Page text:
Criminal Charges Based on Crimes, Not Politics
Former Prime Minister Abhisit Vejjajiva and his deputy Suthep Thaugsuban, with the assistance of media outlets eager to run with the Democrat Party’s official line, have rationalized the murder charges recently filed against them as part of a scheme to bring Thaksin Shinawatra back to Thailand. The charges, they claim, are designed to squeeze them into accepting an amnesty bill that would guarantee them immunity from prosecution in exchange for vacating Mr. Thaksin’s conviction on a dubious conflict of interests charge. They should be so lucky.
Mr. Abhisit and Mr. Suthep better not delude themselves. Even in the unfortunate event that the current government would consider putting a deal of that kind on the table, Mr. Abhisit and Mr. Suthep will not get off that easy. Whether or not it happens as a result of these charges, the millions of Thai people who are fighting for democracy will see to it that they are held accountable for what they have done. Mr. Abhisit and Mr. Suthep continue to be blind to a basic reality their party has tried to deny at great cost to itself and its supporters: Thailand is not what it used to be.
Democrat Party officials are positively stunned by the news. As former government spokesman Panitan Wattanayagorn correctly stated, “it’s unprecedented to charge two top policymakers, including the former prime minister, like this.” While Mr. Panitan might think it outrageous that powerful people in Thailand should face consequences for their actions like everyone else, charges of this kind should be absolutely normal in circumstances when scores of unarmed protesters are gunned down as a direct result of a policy approved by the highest executive authorities. These crimes took place. Now it is a matter of serving justice.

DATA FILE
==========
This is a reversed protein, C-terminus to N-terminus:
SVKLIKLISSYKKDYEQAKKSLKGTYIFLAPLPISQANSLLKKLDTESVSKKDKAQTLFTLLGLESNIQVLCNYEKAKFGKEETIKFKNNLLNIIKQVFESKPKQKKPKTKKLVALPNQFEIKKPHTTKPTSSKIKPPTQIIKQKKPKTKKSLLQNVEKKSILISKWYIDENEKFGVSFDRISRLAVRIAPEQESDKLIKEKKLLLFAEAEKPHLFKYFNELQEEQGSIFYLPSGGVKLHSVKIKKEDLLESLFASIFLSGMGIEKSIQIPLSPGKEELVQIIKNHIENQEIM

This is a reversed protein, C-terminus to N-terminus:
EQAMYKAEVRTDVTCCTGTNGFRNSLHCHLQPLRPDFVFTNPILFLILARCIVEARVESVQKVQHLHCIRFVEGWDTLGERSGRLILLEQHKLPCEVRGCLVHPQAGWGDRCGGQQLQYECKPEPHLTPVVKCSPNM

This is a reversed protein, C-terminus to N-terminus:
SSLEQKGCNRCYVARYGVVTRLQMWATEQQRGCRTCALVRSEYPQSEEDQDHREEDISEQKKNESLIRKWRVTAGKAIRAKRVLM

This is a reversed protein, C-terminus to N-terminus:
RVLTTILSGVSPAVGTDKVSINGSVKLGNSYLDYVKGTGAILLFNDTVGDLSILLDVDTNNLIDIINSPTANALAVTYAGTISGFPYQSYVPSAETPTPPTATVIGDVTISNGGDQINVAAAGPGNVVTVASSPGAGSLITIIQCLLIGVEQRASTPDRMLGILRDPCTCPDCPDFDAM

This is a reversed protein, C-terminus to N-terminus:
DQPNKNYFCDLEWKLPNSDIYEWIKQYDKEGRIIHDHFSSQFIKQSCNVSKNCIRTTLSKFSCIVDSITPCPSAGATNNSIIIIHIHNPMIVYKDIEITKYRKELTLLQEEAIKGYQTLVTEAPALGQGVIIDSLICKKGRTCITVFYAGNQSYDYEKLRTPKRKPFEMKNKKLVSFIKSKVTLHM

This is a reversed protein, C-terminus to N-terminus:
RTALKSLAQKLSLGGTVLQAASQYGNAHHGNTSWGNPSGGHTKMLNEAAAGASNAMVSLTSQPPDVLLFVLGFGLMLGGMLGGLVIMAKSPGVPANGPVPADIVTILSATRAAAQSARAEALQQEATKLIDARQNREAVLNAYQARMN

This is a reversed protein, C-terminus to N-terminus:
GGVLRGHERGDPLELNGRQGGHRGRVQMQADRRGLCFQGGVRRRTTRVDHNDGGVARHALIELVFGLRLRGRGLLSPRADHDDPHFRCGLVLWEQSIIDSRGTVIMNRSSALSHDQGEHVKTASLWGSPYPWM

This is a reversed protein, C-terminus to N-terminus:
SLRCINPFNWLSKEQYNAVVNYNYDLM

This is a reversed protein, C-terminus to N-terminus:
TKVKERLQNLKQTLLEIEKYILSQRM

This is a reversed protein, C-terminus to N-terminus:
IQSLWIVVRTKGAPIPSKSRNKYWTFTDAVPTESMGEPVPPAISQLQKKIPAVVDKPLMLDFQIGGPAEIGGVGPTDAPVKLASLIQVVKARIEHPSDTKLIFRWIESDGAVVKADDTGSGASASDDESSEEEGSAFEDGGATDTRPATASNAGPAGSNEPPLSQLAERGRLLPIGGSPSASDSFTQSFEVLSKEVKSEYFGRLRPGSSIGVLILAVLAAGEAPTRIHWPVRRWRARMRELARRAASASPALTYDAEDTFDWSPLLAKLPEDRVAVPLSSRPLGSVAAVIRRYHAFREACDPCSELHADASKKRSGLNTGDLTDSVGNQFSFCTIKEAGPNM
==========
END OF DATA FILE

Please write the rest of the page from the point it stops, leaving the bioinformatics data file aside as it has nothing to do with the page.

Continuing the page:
As much as they may want to believe this to be part of some game or ploy, these charges will haunt Mr. Abhisit and Mr. Suthep for the rest of their lives. The same should happen with the military generals co-responsible for planning and carrying out the crackdowns of April and May 2010. That is the reason why the Red Shirts have pressured the government to give the International Criminal Court jurisdiction over the entire case. The involvement of the ICC would help Thailand make sure that everyone responsible for committing crimes against humanity is held to account.
The filing of murder charges against Mr. Abhisit and Mr. Suthep is a milestone in Thailand’s struggle to end official impunity. The word “unprecedented” will be bandied about a lot as the process continues to take its course, as there is no precedent for Thailand joining the ranks of countries where human rights violations are actually punished. While there is no guarantee that these charges will result in real accountability, politicians on all sides would be well advised to disabuse themselves of the idea that the Thai people will accept anything less.